Ontario NDP retable bill to protect vulnerable road users
Traffic accidents involving vulnerable road users continue to plague public safety in Ontario, as the province’s personal injury lawyers well know. With both serious injuries and fatalities approaching record highs, advocates hope the third retabling of an NDP private member’s bill will lead to change.
If approved, the bill will increase penalties against drivers who cause injury or death to cyclists and pedestrians and make it easier for judges to order licence suspensions, driver re-education, and community service related to road safety, the CBC reports.
None of these proposals are especially radical; the Coalition for Vulnerable Road User Laws has been calling for similar measures for several years, and an online petition in support of the bill has attracted more than 15,000 signatures.
“Tougher penalties on drivers will help keep all road users safe,” said NDP transit critic Jessica Bell at a November news conference.
Toronto personal injury lawyers can tell you that the provincial capital is ground zero for traffic injuries and fatalities in Ontario. The city has recorded more than 60 road deaths in 2018, including dozens of pedestrians. In the last five years, close to 200 pedestrians have been killed in altercations with drivers.
Though city council has committed roughly $100-million to its Vision Zero road safety strategy, advocates are calling for more immediate change.
“It’s no longer acceptable when someone breaks the law, seriously injuries someone, kills them – whether they’re walking or riding a bike – and they walk away with a small fine,” road safety advocate Patrick Brown told the CBC.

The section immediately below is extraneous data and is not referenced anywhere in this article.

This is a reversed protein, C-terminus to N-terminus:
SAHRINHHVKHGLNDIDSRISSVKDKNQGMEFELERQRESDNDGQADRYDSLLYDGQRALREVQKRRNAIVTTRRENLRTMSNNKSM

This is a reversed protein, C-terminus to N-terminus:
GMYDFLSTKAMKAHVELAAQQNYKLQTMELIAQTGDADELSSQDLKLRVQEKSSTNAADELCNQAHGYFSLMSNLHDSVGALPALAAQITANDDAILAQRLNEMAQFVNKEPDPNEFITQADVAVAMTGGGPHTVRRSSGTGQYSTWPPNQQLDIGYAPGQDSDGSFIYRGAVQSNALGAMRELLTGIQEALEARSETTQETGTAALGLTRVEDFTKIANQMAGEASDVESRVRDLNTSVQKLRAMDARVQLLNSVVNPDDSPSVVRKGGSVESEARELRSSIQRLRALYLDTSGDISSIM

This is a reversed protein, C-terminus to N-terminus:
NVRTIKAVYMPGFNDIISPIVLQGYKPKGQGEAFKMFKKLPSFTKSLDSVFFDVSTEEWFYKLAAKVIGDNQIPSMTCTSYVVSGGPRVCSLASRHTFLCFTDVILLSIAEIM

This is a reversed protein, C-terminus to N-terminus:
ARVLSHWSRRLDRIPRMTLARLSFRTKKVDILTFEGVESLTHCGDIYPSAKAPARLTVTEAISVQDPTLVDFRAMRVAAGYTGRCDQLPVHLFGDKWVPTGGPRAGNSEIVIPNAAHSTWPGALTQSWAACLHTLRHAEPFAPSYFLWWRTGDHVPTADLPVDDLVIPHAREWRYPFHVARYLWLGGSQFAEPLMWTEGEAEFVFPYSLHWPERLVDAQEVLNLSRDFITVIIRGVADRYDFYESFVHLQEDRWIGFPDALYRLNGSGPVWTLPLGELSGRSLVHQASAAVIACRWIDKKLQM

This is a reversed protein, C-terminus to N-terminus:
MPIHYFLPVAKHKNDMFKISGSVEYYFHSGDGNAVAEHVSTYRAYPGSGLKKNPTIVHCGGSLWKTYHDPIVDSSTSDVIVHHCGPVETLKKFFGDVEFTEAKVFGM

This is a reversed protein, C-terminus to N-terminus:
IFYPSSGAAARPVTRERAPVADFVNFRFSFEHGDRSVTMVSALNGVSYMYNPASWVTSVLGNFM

“This would be a huge asset, another major tool in our toolbox,” added Councillor Jaye Robinson, the outgoing chair of the city’s public works and infrastructure committee.
Despite support from concerned parties, including many personal injury lawyers, the future of the private member’s bill remains in doubt. It was first tabled in December 2017 but died when the provincial legislature was prorogued in March. Its second tabling, in April 2018, was nixed by the recent election. Now, supporters will have to convince the new PC government led by Premier Doug Ford, a former Toronto city councillor who was an active participant in the so-called ‘War on the Car’ debate, that stiffer penalties can reduce traffic violence.
“This Bill was introduced this afternoon and we are still in the process of reviewing it,” said a spokesperson for the Minister of Transportation in a November statement to the CBC. “Our Government is for the people and we will make sure that any Bills we support are aligned with that principle.”
If you or a member of your family has been injured in a traffic accident, contact Will Davidson LLP to learn how our team of experienced personal injury lawyers can help.
Image credit: The City of Toronto/Wikimedia Commons